Evangelistic Opportunities In Disguise (or How I Almost Put Apple Out Of Business)
April 4, 2013 15 Comments
I’ve been having laptop problems all week.
I was told by my worship pastor that my new MAC laptop would be 100,000,000 times better than my PC because it would “Never have problems.”
MAC’s, I was told, could withstand every attack the dark side could proffer:
- Cat videos on YouTube
- Country music in iTunes
- My mom’s 6,234 email forwards (“This is funny…read this…”)
Alas, I was sold a bill of goods. My MAC crashed this week. Twice.
To say I was ticked, frustrated, etc., is an understatement. So off I headed off in a fit of rage to my local Apple store to get it fixed.
Once in line I began rehearsing my 5 point speech for the manager:
- Hey idiot, I went from PC to MAC to prevent these problems.
- Snarky comment about how “All these un-showered hipsters standing around in blue shirts doing nothing remind me of a state highway construction crew.”
- I read Steve Jobs’ insufferable 1,934 page biography, which should count for something, ANYTHING.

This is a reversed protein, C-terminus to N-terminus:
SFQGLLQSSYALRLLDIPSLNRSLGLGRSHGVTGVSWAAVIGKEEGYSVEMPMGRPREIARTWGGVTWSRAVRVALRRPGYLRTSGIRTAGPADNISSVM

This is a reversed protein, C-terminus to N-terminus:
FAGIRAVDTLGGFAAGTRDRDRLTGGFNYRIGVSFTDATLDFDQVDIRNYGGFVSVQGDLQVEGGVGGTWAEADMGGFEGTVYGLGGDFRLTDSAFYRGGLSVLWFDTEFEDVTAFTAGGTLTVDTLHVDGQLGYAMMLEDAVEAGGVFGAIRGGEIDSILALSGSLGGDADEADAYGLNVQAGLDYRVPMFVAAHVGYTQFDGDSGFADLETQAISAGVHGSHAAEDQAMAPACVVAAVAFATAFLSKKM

- Demand a replacement for the lemon I was given.
- End with a threat – I have 3014 Twitter followers, and JUST ONE TWEET to my coalition of 3 pastors and 3011 online get-rich-quick experts posing as real people, and we’ll bring your stupid company to a grinding halt!
I was ready for ‘em.
But, to his loss, Sean, the manager, never heard my riveting speech.
I was only able to get out the words, “I’m having problems,” before he grabbed two techs who patiently worked on my laptop for over an hour, ultimately fixing my problem.
No, I never got to express my pent-up frustration.
But I did get to talk to one of the techs about what’s going on in his life for over an hour, how God fits into that, and then invite him to visit CCV this weekend.
Which, I realized later, was probably the reason my laptop malfunctioned in the first place.
And which, when you think about it, is probably a good explanation for why we go through most of the lousy things we experience in life.
It’s probably a good practice to remind ourselves that for every computer problem in our life there’s a tech somewhere that needs to hear the gospel.
Ever noticed that in your life?